Disclaimer

The advice provided in this article is for informational purposes only. It is meant to augment and not replace consultation with a licensed health care provider. Consultation with a Naturopathic Doctor or other primary care provider is recommended for anyone suffering from a health problem.

Select References

Kaur, Sat Dharam. The complete natural medicine guide to women’s health. Toronto. Robert Rose Inc. 2005.

Hudson, Tori. Women’s encyclopedia of natural medicine. Los Angeles. Keats publishing. 2007.

Spearmint Tea for PCOS

Hormone imbalances are a characteristic feature of polycystic ovarian syndrome (PCOS) – you can read more about the many imbalances in my article Understanding PCOS. But research has shown that a simple treatment may help to balance one of the most common hormone imbalances in PCOS – elevated testosterone.

Researchers have found that drinking spearmint tea, two cups per day over a 30 day period decreased free and total testosterone levels compared to a group consuming a different placebo herbal tea. More importantly, the women in this study self-reported improvements in hirsutism (abnormal hair growth patterns).

This finding is remarkable for a number of reasons. First – improvements in testosterone levels can lead to more regular ovulation in women with PCOS and decrease symptoms associated with elevated testosterone (such as acne). Second – a decrease in hirsutism after just 30 days of study is a result many women with PCOS would be pleased to experience. A longer duration of spearmint tea use would likely result in more significant improvements in abnormal hair growth due to time needed to see changes in hair follicle response to androgen hormones.

Spearmint tea is also delicious, inexpensive and easy for most women to incorporate into their daily routines. Discuss with your Naturopathic Doctor whether spearmint tea might be a useful addition to your PCOS treatment plan!

Disclaimer

The advice provided in this article is for informational purposes only. It is meant to augment and not replace consultation with a licensed health care provider. Consultation with a Naturopathic Doctor or other primary care provider is recommended for anyone suffering from a health problem.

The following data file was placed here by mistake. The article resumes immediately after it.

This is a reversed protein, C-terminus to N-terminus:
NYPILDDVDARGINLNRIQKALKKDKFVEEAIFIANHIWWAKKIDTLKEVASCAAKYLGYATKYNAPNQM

Reference:

Grant P. Spearmint herbal tea has significant anti-androgen effects in polycystic ovarian syndrome. A randomized controlled trial. Phytother Res. 2010 Feb;24(2):186-8.

 

 

Understanding Polycystic Ovarian Syndrome

Polycystic ovarian syndrome (PCOS) affects up to 1 in 10 women. It truly is a multi-headed beast – each woman manifests the hormonal imbalances and symptoms of PCOS differently. Only through understanding the underlying imbalances unique to each woman can we hope to overcome polycystic ovarian syndrome and achieve balanced, vibrant health.

What is PCOS?

PCOS is a “syndrome” – in medical language that means it is a condition characterized by a group of symptoms, not all of which are necessary for diagnosis. To be diagnosed with PCOS you must have two of the following:

  1. Infrequent or no ovulation (irregular or long menstrual cycles or no menstrual periods)
  2. Signs or symptoms (or laboratory testing) showing high androgens (testosterone or dihydrotestosterone) – these include acne, abnormal hair growth, hair loss, darkening skin at skin folds
  3. Polycystic ovaries on ultrasound

As you see it is possible to have PCOS and not have polycystic ovaries! It is a syndrome that results from hormone imbalances in the body – hormones that directly impact the ovaries and ovulation.

Causes of Polycystic Ovarian Syndrome

What causes the hormone imbalance that leads to the symptoms associated with polycystic ovarian syndrome? We don’t have a clear answer to that for every woman. There are some risk factors associated with developing PCOS, but women with no risk factors can still develop this syndrome.